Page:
In Python 3.5 and greater an “optional type hinting syntax” was added. This is part of a gradual typing implementation (gradual typing is essentially adding a few types to an untyped codebase, or only partially typing the codebase as you go).

This is the second post in a multi-part series on typing in Python. The first post in the series covers native python types, check it out here.

Let’s dig into what this is and how it looks.

The Goal

The goal of this gradual typing initiative is to add type hinting to codebases that either didn’t have it to begin with, or to include while developing a new codebase. Note that it’s type hinting, not type checking. This means that for all intents and purposes this type hinting is merely a glorified comment that can be used by other programs. This isn’t to sell it short however, by adding this hinting, you essentially add another form of comment that many developers do not include in their initial docstring.

The Syntax

The syntax is very straightforward. In Python 3.5 you can optionally include these type hints on function declarations. The general form is for function variables to use the colon to indicate its type, foo: str. For function returns you use an arrow to indicate the function’s return type. def foo() -> str:. An example follows.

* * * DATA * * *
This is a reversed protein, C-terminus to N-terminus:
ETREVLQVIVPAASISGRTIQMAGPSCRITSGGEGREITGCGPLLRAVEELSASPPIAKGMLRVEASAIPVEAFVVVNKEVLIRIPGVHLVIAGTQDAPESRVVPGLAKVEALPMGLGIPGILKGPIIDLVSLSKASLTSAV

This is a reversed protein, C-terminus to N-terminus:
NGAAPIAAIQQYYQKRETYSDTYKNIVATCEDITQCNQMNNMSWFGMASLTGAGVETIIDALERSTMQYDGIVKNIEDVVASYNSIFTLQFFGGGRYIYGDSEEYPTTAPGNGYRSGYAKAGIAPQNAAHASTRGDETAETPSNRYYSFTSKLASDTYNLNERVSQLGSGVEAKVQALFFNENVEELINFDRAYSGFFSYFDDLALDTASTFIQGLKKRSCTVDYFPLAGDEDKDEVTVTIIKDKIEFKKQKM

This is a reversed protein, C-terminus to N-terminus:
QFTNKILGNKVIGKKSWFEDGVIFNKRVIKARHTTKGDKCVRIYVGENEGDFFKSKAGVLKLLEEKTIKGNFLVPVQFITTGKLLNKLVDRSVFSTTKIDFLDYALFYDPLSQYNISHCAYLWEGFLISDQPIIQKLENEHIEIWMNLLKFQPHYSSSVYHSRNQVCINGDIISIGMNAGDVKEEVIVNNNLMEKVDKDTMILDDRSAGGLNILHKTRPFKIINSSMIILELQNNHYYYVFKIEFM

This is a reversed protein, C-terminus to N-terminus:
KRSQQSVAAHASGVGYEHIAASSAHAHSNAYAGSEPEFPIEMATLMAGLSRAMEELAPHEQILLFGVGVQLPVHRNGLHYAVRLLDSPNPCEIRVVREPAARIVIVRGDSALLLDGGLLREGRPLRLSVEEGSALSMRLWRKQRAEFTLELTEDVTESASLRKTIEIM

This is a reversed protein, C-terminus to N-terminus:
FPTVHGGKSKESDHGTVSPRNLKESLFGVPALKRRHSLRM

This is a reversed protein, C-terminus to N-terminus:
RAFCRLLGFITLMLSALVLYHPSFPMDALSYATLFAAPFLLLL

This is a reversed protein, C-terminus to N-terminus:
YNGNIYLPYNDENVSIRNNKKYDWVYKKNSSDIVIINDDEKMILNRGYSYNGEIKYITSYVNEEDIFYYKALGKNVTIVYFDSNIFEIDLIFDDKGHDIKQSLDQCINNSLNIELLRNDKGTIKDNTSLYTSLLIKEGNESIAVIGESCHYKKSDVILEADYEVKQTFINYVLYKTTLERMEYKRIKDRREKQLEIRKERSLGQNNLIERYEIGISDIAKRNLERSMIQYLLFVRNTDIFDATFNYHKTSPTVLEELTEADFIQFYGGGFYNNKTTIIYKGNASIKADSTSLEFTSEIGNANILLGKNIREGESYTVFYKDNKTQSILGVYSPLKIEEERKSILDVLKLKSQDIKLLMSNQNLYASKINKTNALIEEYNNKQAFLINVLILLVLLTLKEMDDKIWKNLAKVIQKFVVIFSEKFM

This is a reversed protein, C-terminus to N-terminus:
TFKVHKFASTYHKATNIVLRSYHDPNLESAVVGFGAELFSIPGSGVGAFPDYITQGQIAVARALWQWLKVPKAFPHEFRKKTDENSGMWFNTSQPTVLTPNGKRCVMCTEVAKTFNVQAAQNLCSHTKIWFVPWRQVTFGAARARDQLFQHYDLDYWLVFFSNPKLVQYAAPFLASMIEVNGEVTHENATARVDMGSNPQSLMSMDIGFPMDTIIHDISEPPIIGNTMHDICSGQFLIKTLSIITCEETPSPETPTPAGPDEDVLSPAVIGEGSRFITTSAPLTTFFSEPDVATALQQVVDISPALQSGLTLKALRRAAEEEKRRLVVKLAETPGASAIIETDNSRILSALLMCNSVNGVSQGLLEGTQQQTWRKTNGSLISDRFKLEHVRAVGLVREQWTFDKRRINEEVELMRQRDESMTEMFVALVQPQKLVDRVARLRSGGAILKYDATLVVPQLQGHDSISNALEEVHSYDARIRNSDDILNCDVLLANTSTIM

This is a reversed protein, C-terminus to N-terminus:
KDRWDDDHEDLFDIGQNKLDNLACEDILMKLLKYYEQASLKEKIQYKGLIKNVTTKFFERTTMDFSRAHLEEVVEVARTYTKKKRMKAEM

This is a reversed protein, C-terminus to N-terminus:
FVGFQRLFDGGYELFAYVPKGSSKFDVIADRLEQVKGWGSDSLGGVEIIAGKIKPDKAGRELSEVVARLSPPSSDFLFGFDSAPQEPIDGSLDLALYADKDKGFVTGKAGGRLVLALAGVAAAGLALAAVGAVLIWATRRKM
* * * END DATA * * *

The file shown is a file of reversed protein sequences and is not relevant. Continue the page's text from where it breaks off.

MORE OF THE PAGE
In Python 3.6+ you can also type variables declared in the code itself, and not just in function calls.

Why do we care?

Well, a couple reasons. first of which being that these type hints act as additional comments that convey information about your codebase to others.

The second is that they can be used by other programs (or libraries) to check the validity of your code either statically or in realtime.

Real Time Type Checking

If you’re using these type hints, you might want your code to check that it’s being called correctly with the correct type of variables. By default this functionality is not supported. This is where a realtime type-checker like enforce comes in. Simply put, it just checks that your input variables and function output match the function’s declaration. It’s easy to enable on any function just by simply using a decorator.

(I’m also one of the contributors on the Enforce project)


MyPy is a different style of approaching the typing problem, and has much more popularity than Enforce. Instead of checking validity of your program in realtime, it performs what is known as static type checking, which checks the validity of the types without actually running the code. The usage is very easy, and in many ways this acts as a linter (such as pylint), just with more functionality.

Let’s say you have some code that looks like the following. From a typing perspective, this is completely wrong even though it’s valid python.

If we run mypy against this code, it will let us know that there’s an incompatibility between the typing and the expected result.

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  1. Pingback: The Python Typing Module – The Data Leek

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